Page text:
$$ {\displaystyle \begin{array}{l}-0.4162\ \mathrm{if}\ {\hat{U}}_i\le -0.4162\\ {}{\hat{U}}_i={\beta}_0+\beta {\hbox{'}}_i{x}_i\\ {}\mathrm{Where}\ {\beta}_i^{\hbox{'}}={\beta}_i\cdot \times \left[1-\frac{\alpha_l{f}_l-{\alpha}_u{f}_u}{F_l-{F}_u}-{\left(\frac{f_l-{f}_u}{F_l-{F}_u}\right)}^2\right]\\ {}{\upalpha}_{\mathrm{l}}=\left(\mathrm{l}-{\mathrm{x}}_{\mathrm{i}}{\upbeta}_{\mathrm{i}}\right)/\upsigma; \kern0.75em {\upalpha}_{\mathrm{u}}=\left(\mathrm{u}-{\mathrm{x}}_{\mathrm{i}}{\upbeta}_{\mathrm{i}}\right)/\upsigma; \kern0.5em \mathrm{l}=-0.4162;\mathrm{u}=1\\ {}\mathrm{f}\left(\mathrm{z}\right):\mathrm{standard}\ \mathrm{normal}\ \mathrm{density},\\ {}\mathrm{F}\left(\mathrm{z}\right):\mathrm{cumulative}\ \mathrm{normal}\ \mathrm{distribution}\ \mathrm{function}\\ {}1\ \mathrm{if}\;{\hat{U}}_i\ge 1\end{array}} $$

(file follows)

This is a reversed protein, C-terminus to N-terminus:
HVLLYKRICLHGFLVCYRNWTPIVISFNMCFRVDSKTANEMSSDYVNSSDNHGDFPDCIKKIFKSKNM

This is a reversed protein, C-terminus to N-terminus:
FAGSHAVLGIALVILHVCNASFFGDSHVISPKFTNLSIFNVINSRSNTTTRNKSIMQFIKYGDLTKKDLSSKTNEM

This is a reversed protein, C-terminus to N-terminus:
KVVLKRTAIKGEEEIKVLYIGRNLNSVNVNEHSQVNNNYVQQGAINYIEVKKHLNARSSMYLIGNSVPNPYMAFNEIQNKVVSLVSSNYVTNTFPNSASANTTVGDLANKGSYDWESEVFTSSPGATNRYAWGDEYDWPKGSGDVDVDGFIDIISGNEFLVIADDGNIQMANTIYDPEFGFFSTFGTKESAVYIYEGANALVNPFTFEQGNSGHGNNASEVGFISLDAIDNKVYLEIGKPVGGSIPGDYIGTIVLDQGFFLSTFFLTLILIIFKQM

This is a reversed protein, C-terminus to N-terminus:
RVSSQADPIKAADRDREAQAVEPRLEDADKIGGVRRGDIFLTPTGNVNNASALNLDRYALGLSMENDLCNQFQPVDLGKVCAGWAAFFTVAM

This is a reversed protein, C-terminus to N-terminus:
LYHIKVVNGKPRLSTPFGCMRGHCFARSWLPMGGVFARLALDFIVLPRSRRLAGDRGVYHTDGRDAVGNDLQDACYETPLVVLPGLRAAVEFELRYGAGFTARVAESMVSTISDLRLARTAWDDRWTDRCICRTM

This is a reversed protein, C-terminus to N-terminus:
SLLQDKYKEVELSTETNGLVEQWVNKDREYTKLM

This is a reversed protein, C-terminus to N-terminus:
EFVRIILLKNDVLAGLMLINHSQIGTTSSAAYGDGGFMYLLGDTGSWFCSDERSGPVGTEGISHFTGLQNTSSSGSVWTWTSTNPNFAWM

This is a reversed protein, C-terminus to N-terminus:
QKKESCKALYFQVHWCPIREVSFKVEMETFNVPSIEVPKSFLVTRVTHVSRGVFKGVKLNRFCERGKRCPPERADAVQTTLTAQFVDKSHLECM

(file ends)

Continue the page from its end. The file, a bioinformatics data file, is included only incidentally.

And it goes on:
(2)
$$ {\hat{U}}_i=1-{e}^{\beta 0+\beta ixi} $$
(3)
$$ {\hat{U}}_i=\frac{{{e^{\beta}}^0}^{+\beta ixi}}{1+{e}^{\beta 0+\beta ixi}}, $$
(4)

where \( {\hat{U}}_i \) stands for the estimation of utilities, β0 is the constant term, βi is the vector of the regressors of each model, and xi is the value of the selected variables from the OHS and OKS in the derivation model.

Using a two-part model, as proposed by many authors [1], was ruled out since only 2.5% of the patients expressed the maximum utility level at the time of inclusion.

To build the models, all the OHS and OKS questions were initially included as independent variables, and coefficients whose significance threshold was less than 0.1 were selected for the final model. OHS/OKS responses are ordinal, but they can be treated as continuous variables under the assumption that they indicate levels of clinical severity [34]. Consequently, models were tested with the questions from the OHS/OKS questionnaires treated as ordinal and as continuous variables. Age and sex were included as predictive variables in the preliminary tests.